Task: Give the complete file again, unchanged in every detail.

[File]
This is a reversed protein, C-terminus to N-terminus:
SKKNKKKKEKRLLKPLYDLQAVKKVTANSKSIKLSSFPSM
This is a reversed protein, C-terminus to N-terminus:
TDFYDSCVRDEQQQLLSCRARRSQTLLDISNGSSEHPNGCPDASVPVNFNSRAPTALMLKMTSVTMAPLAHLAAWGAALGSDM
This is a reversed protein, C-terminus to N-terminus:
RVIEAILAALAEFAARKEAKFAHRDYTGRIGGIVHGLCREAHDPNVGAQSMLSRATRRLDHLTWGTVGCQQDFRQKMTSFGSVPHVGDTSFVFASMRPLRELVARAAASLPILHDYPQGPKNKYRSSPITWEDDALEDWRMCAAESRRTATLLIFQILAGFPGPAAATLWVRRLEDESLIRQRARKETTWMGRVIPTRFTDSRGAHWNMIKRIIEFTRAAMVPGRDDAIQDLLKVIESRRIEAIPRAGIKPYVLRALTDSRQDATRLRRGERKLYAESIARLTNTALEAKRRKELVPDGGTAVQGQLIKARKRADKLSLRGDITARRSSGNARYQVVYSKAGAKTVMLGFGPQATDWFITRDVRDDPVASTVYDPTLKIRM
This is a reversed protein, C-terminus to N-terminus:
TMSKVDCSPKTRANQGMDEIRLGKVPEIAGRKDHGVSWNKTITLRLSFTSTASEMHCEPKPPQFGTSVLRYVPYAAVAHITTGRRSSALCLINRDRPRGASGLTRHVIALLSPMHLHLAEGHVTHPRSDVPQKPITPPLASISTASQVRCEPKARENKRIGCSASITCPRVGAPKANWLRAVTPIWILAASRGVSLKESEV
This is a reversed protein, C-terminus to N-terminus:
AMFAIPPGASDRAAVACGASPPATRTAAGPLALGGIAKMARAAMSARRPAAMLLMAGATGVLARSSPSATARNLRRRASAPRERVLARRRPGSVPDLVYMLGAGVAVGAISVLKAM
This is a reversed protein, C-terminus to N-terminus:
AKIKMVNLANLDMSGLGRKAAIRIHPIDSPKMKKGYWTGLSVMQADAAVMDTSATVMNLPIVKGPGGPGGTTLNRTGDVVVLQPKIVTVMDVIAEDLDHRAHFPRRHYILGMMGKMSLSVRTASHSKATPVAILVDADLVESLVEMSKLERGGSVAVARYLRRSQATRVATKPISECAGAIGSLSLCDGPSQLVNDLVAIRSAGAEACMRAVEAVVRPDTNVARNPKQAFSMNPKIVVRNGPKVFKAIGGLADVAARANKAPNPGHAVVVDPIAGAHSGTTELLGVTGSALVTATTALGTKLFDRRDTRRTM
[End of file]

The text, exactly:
This is a reversed protein, C-terminus to N-terminus:
SKKNKKKKEKRLLKPLYDLQAVKKVTANSKSIKLSSFPSM
This is a reversed protein, C-terminus to N-terminus:
TDFYDSCVRDEQQQLLSCRARRSQTLLDISNGSSEHPNGCPDASVPVNFNSRAPTALMLKMTSVTMAPLAHLAAWGAALGSDM
This is a reversed protein, C-terminus to N-terminus:
RVIEAILAALAEFAARKEAKFAHRDYTGRIGGIVHGLCREAHDPNVGAQSMLSRATRRLDHLTWGTVGCQQDFRQKMTSFGSVPHVGDTSFVFASMRPLRELVARAAASLPILHDYPQGPKNKYRSSPITWEDDALEDWRMCAAESRRTATLLIFQILAGFPGPAAATLWVRRLEDESLIRQRARKETTWMGRVIPTRFTDSRGAHWNMIKRIIEFTRAAMVPGRDDAIQDLLKVIESRRIEAIPRAGIKPYVLRALTDSRQDATRLRRGERKLYAESIARLTNTALEAKRRKELVPDGGTAVQGQLIKARKRADKLSLRGDITARRSSGNARYQVVYSKAGAKTVMLGFGPQATDWFITRDVRDDPVASTVYDPTLKIRM
This is a reversed protein, C-terminus to N-terminus:
TMSKVDCSPKTRANQGMDEIRLGKVPEIAGRKDHGVSWNKTITLRLSFTSTASEMHCEPKPPQFGTSVLRYVPYAAVAHITTGRRSSALCLINRDRPRGASGLTRHVIALLSPMHLHLAEGHVTHPRSDVPQKPITPPLASISTASQVRCEPKARENKRIGCSASITCPRVGAPKANWLRAVTPIWILAASRGVSLKESEV
This is a reversed protein, C-terminus to N-terminus:
AMFAIPPGASDRAAVACGASPPATRTAAGPLALGGIAKMARAAMSARRPAAMLLMAGATGVLARSSPSATARNLRRRASAPRERVLARRRPGSVPDLVYMLGAGVAVGAISVLKAM
This is a reversed protein, C-terminus to N-terminus:
AKIKMVNLANLDMSGLGRKAAIRIHPIDSPKMKKGYWTGLSVMQADAAVMDTSATVMNLPIVKGPGGPGGTTLNRTGDVVVLQPKIVTVMDVIAEDLDHRAHFPRRHYILGMMGKMSLSVRTASHSKATPVAILVDADLVESLVEMSKLERGGSVAVARYLRRSQATRVATKPISECAGAIGSLSLCDGPSQLVNDLVAIRSAGAEACMRAVEAVVRPDTNVARNPKQAFSMNPKIVVRNGPKVFKAIGGLADVAARANKAPNPGHAVVVDPIAGAHSGTTELLGVTGSALVTATTALGTKLFDRRDTRRTM